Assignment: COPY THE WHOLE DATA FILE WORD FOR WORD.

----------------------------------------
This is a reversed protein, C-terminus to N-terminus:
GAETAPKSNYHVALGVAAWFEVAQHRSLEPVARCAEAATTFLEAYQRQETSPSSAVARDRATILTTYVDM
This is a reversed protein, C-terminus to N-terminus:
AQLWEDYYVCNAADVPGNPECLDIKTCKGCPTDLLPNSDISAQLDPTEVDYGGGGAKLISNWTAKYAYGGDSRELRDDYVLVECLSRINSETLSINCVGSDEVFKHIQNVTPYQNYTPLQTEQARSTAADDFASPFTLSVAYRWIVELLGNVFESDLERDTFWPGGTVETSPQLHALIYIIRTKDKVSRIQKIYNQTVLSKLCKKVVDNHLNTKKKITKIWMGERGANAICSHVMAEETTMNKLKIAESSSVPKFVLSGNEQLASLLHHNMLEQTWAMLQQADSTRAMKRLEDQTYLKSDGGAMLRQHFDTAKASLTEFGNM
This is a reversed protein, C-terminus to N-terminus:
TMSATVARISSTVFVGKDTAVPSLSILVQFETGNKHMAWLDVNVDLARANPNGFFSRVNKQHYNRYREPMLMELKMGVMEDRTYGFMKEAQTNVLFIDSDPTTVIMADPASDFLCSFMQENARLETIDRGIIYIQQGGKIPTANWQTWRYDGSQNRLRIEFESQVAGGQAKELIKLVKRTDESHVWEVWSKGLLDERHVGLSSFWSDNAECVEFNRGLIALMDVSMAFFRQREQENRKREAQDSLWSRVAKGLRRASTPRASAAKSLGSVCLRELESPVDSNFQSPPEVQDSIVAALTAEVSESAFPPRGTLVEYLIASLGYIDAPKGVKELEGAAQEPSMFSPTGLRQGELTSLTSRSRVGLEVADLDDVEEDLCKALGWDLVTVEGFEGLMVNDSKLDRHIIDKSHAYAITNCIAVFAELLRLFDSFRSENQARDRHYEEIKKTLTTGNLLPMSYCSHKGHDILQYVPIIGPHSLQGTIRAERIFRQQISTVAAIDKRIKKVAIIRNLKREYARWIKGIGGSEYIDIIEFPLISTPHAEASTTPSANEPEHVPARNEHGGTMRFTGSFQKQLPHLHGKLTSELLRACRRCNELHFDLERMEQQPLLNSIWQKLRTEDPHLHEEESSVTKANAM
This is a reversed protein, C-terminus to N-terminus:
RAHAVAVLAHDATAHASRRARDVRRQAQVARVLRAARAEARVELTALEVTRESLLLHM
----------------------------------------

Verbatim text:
This is a reversed protein, C-terminus to N-terminus:
GAETAPKSNYHVALGVAAWFEVAQHRSLEPVARCAEAATTFLEAYQRQETSPSSAVARDRATILTTYVDM
This is a reversed protein, C-terminus to N-terminus:
AQLWEDYYVCNAADVPGNPECLDIKTCKGCPTDLLPNSDISAQLDPTEVDYGGGGAKLISNWTAKYAYGGDSRELRDDYVLVECLSRINSETLSINCVGSDEVFKHIQNVTPYQNYTPLQTEQARSTAADDFASPFTLSVAYRWIVELLGNVFESDLERDTFWPGGTVETSPQLHALIYIIRTKDKVSRIQKIYNQTVLSKLCKKVVDNHLNTKKKITKIWMGERGANAICSHVMAEETTMNKLKIAESSSVPKFVLSGNEQLASLLHHNMLEQTWAMLQQADSTRAMKRLEDQTYLKSDGGAMLRQHFDTAKASLTEFGNM
This is a reversed protein, C-terminus to N-terminus:
TMSATVARISSTVFVGKDTAVPSLSILVQFETGNKHMAWLDVNVDLARANPNGFFSRVNKQHYNRYREPMLMELKMGVMEDRTYGFMKEAQTNVLFIDSDPTTVIMADPASDFLCSFMQENARLETIDRGIIYIQQGGKIPTANWQTWRYDGSQNRLRIEFESQVAGGQAKELIKLVKRTDESHVWEVWSKGLLDERHVGLSSFWSDNAECVEFNRGLIALMDVSMAFFRQREQENRKREAQDSLWSRVAKGLRRASTPRASAAKSLGSVCLRELESPVDSNFQSPPEVQDSIVAALTAEVSESAFPPRGTLVEYLIASLGYIDAPKGVKELEGAAQEPSMFSPTGLRQGELTSLTSRSRVGLEVADLDDVEEDLCKALGWDLVTVEGFEGLMVNDSKLDRHIIDKSHAYAITNCIAVFAELLRLFDSFRSENQARDRHYEEIKKTLTTGNLLPMSYCSHKGHDILQYVPIIGPHSLQGTIRAERIFRQQISTVAAIDKRIKKVAIIRNLKREYARWIKGIGGSEYIDIIEFPLISTPHAEASTTPSANEPEHVPARNEHGGTMRFTGSFQKQLPHLHGKLTSELLRACRRCNELHFDLERMEQQPLLNSIWQKLRTEDPHLHEEESSVTKANAM
This is a reversed protein, C-terminus to N-terminus:
RAHAVAVLAHDATAHASRRARDVRRQAQVARVLRAARAEARVELTALEVTRESLLLHM